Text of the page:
How To Learn To Program In Python

By Jamie McSloy / May 30, 2017
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How To Learn Python Programming

Do you want to learn an in demand skill that’ll get you a great job or potentially help you build a tech start up (or something equally interesting)?

If so, then this article will help you. It’s obviously outside my usual remit, but it’s handy and comes from personal experience and maybe some of you will get some crossover benefit.

Why Learn Programming, And Why Python?

I’ve talked about the automation apocalypse before. Whether you subscribe to the idea that everything is going to be automated (it is) and whether that’ll be the basis for any new economy (it will) or you don’t; the fact is that programming is going to be important now and for the foreseeable future.

Now, you’re probably not going to be one of these fourteen-year-old whizz-kids that’s hacking the CIA any time soon. For one, you’re probably more than fourteen already. For two, super-programming savants probably won’t find their way to this site, because they’ll be obsessively programming already. Becoming a genius hacker is outside my ability to teach anyway.

But if programming is important and you don’t know how to program at least a little, then you’re like the older parent who won’t let their kid have a computer because you don’t know how “The Facebook” works.

Ignorance isn’t an excuse. You’re either on the train or not.

That’s why you should learn programming.

(Time Out: If you’re enjoying this article, then you should probably sign up to my mailing list, where I give out ideas and business tricks that I don’t share publicly. Click here, fill out your details and get yourself on the list! You won’t leave this page.

Now Back To The Regular Programming Schedule…)

Why Python?

Python is a language with pretty easy syntax (or code) to follow. It kind of makes sense. It’s also got a wide range of uses, it’s pretty popular and it has big libraries available (we’ll talk about why that’s important later.)

It also serves as a jumping block to less-easy programming languages. Also, if you’re interested in programming for hardware, Python is often used for that too.

Let’s get on with how to learn.

The Basics

I recommend two books that are great whether you’re a veritable programming genius, or you’re a complete novice.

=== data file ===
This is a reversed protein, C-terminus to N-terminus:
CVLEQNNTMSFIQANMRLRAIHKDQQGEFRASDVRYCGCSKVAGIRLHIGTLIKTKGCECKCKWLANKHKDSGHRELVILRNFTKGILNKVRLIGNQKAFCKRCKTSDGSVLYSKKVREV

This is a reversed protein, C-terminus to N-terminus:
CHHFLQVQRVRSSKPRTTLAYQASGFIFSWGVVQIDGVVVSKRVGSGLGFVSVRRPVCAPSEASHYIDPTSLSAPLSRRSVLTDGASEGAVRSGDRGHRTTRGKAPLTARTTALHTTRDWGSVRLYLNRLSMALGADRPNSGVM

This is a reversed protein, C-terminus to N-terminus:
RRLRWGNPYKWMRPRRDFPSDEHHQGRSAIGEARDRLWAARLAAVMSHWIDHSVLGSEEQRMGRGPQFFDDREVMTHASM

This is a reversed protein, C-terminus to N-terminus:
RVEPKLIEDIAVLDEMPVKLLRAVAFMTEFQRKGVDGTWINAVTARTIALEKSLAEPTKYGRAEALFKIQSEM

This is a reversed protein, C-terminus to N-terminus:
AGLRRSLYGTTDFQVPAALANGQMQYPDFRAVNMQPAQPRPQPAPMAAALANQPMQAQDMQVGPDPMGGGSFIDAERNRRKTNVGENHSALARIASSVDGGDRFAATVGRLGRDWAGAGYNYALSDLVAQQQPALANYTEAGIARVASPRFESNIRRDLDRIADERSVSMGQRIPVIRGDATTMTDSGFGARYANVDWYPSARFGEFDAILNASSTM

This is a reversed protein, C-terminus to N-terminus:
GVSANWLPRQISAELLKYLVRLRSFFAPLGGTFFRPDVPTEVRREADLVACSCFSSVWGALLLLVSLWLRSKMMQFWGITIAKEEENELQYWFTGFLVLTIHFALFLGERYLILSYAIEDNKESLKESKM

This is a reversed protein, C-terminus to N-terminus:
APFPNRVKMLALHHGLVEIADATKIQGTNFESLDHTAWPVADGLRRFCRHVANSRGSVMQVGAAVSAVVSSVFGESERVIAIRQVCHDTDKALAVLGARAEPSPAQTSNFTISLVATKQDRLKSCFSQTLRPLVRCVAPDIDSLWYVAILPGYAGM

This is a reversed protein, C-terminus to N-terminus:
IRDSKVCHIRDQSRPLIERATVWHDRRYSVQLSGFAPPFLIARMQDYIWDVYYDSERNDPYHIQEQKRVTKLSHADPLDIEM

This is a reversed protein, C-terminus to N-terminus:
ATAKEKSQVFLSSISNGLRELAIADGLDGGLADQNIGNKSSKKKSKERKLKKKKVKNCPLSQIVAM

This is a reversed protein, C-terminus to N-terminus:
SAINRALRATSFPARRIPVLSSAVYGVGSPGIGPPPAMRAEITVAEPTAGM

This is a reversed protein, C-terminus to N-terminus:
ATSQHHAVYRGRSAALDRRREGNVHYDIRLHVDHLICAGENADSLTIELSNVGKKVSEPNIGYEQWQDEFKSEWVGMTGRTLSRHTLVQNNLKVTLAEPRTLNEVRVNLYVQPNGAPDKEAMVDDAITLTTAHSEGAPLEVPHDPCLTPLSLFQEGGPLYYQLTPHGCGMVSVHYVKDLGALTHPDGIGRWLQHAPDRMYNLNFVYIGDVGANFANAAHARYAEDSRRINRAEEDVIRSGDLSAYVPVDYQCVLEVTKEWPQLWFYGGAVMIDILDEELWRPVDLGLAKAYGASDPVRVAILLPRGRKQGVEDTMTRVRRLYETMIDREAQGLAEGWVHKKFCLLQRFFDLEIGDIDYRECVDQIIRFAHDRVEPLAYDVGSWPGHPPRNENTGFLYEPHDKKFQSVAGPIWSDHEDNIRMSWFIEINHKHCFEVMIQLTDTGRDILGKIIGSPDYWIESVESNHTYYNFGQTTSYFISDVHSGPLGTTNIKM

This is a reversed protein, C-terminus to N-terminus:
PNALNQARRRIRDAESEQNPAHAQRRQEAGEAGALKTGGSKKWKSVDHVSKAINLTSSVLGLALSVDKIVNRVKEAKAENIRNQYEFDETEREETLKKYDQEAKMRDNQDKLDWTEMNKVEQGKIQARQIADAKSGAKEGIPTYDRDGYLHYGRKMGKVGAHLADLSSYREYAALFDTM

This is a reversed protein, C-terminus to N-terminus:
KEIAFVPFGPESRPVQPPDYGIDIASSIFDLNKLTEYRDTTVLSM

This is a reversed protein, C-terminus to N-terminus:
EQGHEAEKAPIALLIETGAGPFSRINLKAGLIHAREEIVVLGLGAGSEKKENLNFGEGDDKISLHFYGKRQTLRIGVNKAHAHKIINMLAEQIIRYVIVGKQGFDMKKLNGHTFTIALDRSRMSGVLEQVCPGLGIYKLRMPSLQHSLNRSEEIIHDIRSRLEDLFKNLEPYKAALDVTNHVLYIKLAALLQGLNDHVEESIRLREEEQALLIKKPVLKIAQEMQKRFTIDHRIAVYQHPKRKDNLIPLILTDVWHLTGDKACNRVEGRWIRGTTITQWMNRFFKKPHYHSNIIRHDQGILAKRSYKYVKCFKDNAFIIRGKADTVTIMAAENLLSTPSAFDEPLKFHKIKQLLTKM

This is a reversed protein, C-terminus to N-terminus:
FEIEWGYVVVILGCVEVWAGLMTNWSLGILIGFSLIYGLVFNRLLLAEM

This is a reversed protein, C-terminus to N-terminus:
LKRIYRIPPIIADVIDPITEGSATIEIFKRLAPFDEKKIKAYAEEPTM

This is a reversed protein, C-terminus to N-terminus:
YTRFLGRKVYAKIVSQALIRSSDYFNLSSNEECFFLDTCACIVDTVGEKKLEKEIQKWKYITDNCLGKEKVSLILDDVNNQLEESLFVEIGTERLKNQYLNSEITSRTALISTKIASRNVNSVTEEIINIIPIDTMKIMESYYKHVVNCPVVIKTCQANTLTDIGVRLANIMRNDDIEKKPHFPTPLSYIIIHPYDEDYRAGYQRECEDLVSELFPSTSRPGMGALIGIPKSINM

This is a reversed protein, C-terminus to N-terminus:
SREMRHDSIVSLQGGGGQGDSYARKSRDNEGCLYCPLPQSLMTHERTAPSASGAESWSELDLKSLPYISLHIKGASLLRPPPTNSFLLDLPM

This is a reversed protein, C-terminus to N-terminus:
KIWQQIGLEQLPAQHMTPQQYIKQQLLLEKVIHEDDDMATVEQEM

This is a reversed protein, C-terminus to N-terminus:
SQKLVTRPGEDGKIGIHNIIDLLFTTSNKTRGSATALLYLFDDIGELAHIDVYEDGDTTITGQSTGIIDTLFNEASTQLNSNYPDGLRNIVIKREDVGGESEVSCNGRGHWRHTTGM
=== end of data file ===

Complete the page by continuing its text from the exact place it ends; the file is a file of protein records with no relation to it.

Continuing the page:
Those “books” are Learn Python the Hard Way and Think Python.

Now, here’s a weird truth; most programming books, regardless of language, author or purpose, seem to be exactly the same. They have the same exercises, cover the same ground and describe things in exactly the same way. What can we tell from this? Natural language processing is more advanced than they are letting on and programmers aren’t really human at all.

Just kidding. But if you pick up a couple of basic books (I suggest the two above – they’re both available online for free perfectly legally) and then some more specialist knowledge books if you want to specialise, then that’ll be great.

The key with them is to actually do the exercises. Like copywriting, you can’t learn by reading about it and saying, “Yeah… I understand that.” You have to do the coding and find the bugs and learn to program unconsciously.

Once you’ve done that, you’ll understand the basics of your language.

(You might need to learn about using the command line if you’ve not experienced it before; the guy who wrote Learn Python the Hard Way also wrote a guide to using the terminal in OSX and Powershell in Windows. If that sounds gobbledegook, then just Google it. It’s really easy to get the hang of.)

Moving On: Standing On The Shoulders Of Giants

The greatest thing about learning to program – especially with popular programming languages like Python – is that practically everything has already been done. Most problems have been solved and with a little Google Kung Fu, you can find solutions to your problems.